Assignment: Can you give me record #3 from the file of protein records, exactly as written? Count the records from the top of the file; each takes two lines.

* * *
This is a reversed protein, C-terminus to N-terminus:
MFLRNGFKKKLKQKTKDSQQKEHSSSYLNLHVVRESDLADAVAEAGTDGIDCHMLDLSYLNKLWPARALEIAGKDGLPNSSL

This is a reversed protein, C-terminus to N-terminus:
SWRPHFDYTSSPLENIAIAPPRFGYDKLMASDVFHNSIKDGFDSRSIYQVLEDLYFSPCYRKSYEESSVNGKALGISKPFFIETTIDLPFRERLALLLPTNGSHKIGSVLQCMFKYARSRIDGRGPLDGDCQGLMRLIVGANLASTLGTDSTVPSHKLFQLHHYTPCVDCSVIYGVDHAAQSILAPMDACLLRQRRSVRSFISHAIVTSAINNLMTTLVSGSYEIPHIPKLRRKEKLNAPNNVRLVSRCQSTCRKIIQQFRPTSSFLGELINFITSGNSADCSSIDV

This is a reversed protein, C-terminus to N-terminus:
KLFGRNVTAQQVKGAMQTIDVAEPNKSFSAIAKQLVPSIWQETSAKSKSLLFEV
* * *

This is a reversed protein, C-terminus to N-terminus:
KLFGRNVTAQQVKGAMQTIDVAEPNKSFSAIAKQLVPSIWQETSAKSKSLLFEV